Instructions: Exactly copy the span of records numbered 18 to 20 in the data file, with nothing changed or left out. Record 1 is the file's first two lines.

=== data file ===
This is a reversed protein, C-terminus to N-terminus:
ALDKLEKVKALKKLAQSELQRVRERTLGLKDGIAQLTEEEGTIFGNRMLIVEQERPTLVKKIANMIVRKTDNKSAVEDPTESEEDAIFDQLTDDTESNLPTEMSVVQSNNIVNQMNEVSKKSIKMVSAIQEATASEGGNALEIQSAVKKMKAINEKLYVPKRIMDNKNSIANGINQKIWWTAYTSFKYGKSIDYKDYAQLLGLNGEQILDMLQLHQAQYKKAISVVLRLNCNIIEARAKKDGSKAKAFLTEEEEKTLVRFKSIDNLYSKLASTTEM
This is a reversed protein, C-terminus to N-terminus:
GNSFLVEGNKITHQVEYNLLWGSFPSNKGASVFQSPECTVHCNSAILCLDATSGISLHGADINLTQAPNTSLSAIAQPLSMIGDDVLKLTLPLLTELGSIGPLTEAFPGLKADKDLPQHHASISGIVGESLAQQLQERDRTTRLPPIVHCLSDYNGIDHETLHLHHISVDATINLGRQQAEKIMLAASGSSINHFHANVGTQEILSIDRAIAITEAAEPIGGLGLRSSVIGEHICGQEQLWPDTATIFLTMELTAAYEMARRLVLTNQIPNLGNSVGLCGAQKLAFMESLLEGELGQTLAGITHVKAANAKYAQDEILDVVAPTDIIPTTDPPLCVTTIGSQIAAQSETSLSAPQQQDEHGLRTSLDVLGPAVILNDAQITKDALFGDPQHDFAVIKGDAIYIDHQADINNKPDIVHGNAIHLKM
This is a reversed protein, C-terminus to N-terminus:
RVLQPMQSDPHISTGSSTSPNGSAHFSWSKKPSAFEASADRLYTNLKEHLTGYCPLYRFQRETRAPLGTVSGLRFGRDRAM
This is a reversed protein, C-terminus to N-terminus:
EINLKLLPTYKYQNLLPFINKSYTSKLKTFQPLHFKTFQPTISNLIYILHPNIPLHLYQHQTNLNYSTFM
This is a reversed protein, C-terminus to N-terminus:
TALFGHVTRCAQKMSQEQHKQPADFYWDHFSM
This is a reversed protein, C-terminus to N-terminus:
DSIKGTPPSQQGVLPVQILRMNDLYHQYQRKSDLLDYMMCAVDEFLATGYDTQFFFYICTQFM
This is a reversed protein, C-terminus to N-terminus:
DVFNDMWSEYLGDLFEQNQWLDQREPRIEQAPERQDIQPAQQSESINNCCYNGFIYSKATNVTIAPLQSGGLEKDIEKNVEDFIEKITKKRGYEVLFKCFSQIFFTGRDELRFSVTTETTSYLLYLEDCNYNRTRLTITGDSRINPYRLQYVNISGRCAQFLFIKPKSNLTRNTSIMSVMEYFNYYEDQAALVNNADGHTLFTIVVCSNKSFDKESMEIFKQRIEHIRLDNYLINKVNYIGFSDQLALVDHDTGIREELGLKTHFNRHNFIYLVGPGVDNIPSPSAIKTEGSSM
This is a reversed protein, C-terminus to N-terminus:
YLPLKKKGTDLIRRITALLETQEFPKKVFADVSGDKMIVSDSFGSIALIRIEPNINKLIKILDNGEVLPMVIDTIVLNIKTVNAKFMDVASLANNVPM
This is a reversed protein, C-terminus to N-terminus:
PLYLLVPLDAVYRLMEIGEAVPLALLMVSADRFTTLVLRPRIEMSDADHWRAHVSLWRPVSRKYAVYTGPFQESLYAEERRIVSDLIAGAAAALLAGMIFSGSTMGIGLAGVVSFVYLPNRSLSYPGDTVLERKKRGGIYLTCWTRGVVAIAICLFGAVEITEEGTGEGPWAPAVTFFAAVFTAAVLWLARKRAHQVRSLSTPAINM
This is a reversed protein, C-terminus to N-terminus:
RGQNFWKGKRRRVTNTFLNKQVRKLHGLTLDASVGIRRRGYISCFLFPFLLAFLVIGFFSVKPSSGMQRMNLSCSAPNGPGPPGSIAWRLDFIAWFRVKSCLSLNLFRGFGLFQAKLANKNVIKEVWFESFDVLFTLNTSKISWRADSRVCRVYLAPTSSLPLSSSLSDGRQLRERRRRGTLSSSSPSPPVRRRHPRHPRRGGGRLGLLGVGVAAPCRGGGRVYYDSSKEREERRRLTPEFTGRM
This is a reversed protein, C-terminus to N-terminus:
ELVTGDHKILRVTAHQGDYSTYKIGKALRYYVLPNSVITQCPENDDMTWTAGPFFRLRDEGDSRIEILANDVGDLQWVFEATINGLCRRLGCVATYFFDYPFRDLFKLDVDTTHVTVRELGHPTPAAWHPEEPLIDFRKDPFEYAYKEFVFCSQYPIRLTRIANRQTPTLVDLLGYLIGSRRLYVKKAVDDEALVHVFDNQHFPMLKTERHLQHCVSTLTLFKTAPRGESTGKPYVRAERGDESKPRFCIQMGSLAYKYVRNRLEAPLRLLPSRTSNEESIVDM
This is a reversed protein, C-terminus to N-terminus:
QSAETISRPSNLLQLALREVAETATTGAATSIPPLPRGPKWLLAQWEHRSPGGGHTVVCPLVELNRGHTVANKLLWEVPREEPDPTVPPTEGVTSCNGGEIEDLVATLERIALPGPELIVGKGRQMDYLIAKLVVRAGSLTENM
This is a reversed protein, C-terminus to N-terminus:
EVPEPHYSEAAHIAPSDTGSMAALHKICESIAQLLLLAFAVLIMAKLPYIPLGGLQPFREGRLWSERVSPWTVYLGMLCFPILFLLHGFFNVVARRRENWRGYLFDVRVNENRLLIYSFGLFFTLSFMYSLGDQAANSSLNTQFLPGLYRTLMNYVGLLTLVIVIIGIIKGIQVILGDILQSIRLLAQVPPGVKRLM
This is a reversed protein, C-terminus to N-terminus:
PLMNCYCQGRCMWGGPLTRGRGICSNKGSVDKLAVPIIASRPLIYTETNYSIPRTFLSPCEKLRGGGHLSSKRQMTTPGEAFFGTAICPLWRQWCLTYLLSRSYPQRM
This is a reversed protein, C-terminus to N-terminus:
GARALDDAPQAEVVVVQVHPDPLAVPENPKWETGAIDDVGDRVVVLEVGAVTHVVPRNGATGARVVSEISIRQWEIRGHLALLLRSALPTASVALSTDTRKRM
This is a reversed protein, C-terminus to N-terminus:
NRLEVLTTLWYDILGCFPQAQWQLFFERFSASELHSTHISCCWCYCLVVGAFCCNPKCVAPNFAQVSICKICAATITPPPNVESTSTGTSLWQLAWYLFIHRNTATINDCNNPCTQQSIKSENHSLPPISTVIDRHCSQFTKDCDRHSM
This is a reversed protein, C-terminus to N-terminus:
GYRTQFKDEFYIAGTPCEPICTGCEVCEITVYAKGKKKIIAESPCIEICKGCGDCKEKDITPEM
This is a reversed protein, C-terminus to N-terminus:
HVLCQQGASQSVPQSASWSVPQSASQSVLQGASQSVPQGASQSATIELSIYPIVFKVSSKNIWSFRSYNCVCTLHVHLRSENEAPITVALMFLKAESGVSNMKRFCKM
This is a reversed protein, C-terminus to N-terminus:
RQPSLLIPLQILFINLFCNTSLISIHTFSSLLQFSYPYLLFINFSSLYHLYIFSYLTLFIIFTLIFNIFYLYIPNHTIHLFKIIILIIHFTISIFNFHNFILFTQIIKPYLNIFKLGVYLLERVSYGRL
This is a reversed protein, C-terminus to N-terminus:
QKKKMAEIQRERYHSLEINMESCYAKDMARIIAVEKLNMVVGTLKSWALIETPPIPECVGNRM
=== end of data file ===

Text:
This is a reversed protein, C-terminus to N-terminus:
HVLCQQGASQSVPQSASWSVPQSASQSVLQGASQSVPQGASQSATIELSIYPIVFKVSSKNIWSFRSYNCVCTLHVHLRSENEAPITVALMFLKAESGVSNMKRFCKM
This is a reversed protein, C-terminus to N-terminus:
RQPSLLIPLQILFINLFCNTSLISIHTFSSLLQFSYPYLLFINFSSLYHLYIFSYLTLFIIFTLIFNIFYLYIPNHTIHLFKIIILIIHFTISIFNFHNFILFTQIIKPYLNIFKLGVYLLERVSYGRL
This is a reversed protein, C-terminus to N-terminus:
QKKKMAEIQRERYHSLEINMESCYAKDMARIIAVEKLNMVVGTLKSWALIETPPIPECVGNRM